(Today’s prompt challenges us to look at the differing parts of self and start a dialogue.   I decided to rework a poem I wrote in 2014 when suffering from severe M.E.  Dealing with a debilitating illness brought all the inner voices to the surface, and I struggled with the emotional and psychological aspects of having my life shattered.  A Call for Harmony attempts to illustrate the struggle.)

Internal Struggle

Onramp for freedom is just ahead
but all considered, I will not push
forward, am fragile, misinterpret
signs.  Add to it isolation – who
can blame me….

Move! Move with the throngs!
Set your intentions, correct and
change direction – take a tangent
even – future is just around the

Wears me out; I am shattered,
descending, would rejoin life’s
celebration, be a sister, but this
disability shows no compassion…

Couple with feminism; get ahold
of yourself, move forward – there

is no wrong time – be in support
of something; leap….

This reality is disparaging; in
the aftermath, I have no fight –
lightheadedness sabotaging –
an added foe….

Be independent.  Righteousness
makes a good point of entrance…

Inability to motivate, emancipated,
confused on my own….

abandoning is not an option;
motor!  Want to do the right thing;
come on, turn the page…

…too taxing, paralyzing to
show up, catch up with friends
clueless about ME/CFS….

…don’t you care that people
are being exploited, refuges
fleeing, can’t you feel the need…

impatience possesses; I am
beaten, am legless, spinning

keep pushing….harness strength…

..faint without a stance…

…defy fear…

… desperate…

Mermaid Dreams

into the mythical,
supported by
the severity of
this current difficulty

call it fantasy,
but attempting
movement is
destroying my

I am pulling,
this barricade
of a life; blue
ocean bound.


To see how I created this poem visit: Composing Poetry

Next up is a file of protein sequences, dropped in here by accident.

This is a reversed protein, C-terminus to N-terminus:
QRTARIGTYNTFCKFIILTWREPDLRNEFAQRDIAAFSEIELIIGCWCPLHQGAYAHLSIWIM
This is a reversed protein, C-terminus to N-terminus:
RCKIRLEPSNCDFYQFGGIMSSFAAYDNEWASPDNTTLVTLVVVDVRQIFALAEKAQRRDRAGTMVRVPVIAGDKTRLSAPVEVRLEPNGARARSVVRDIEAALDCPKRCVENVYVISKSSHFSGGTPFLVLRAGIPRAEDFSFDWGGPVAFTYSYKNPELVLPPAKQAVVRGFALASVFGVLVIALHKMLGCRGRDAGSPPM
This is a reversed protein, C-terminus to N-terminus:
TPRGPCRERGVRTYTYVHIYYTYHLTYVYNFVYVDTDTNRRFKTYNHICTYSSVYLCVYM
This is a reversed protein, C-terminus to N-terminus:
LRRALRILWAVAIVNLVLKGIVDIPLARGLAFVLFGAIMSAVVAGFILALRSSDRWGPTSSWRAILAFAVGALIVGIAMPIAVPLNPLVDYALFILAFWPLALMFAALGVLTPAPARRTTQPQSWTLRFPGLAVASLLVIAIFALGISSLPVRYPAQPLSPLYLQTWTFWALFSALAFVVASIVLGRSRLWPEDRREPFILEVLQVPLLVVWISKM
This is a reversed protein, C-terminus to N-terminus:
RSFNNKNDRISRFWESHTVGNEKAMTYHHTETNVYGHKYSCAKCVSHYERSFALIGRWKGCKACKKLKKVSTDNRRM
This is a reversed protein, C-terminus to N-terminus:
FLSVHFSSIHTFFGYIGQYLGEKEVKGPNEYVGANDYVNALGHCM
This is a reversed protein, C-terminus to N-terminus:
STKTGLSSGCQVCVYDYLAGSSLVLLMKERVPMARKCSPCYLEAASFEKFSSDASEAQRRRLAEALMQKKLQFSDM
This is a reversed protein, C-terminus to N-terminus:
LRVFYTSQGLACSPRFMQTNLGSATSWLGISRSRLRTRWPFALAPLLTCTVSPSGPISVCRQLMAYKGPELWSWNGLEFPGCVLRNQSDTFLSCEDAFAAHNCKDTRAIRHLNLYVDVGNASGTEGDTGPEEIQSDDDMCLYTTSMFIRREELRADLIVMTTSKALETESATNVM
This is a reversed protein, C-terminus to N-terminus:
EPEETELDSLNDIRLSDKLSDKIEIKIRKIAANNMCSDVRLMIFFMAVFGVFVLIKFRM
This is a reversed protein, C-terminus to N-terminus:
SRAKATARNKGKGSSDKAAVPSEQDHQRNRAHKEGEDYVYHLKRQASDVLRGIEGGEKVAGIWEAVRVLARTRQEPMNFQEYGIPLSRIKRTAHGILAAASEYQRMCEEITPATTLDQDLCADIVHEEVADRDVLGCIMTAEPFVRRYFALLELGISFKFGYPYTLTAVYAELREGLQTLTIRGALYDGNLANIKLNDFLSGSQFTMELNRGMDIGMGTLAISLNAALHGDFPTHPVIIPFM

On Suffering

“All I need is to win the lottery,” Mae often proclaims.

“That’s not true,” I tell her.

“But if I had enough money, my problems would all be solved.”

“No.  If you had lots of money, you would still be schizophrenic.”

She takes this in and nods solemnly.  Then she laughs.  “You’re so funny.”

“I am studying the dictionary, though.  If I can get smarter then I’ll be better, don’t you think so?”  (Mae finished nursing school with 96%).

“Schizophrenia has nothing to do with intelligence, it’s a chemical imbalance.  You are smart already.”

The conversation is redundant.  We will revisit it many times.

Mae, like many people, just wants an end to her suffering.

As a student of alternative health care techniques, and a caregiver, I too have looked for answers to the riddle of why suffering exists in the world.  I have witnessed parents watching their infant die, and young children sitting at their dying mother’s bedside.  I have met those whose disease has debilitated them to a point of total dependency; and others whose lives have changed in an instant due to an accident or violence.  And I have met many, like Mae, who are born into suffering, with no hope for a cure.  Void of answers, I am only left with more questions.

What I have come away with, though, is a sense of awe for the spirit that drives each and everyone of these people.  In the midst of so much tragedy, I have encountered strength, willingness, compassion, and incredible resilience.

I don’t believe, as some do, that suffering is a choice; I believe it is inevitable.   And in some instances, I believe that suffering can open the doors for much discovery.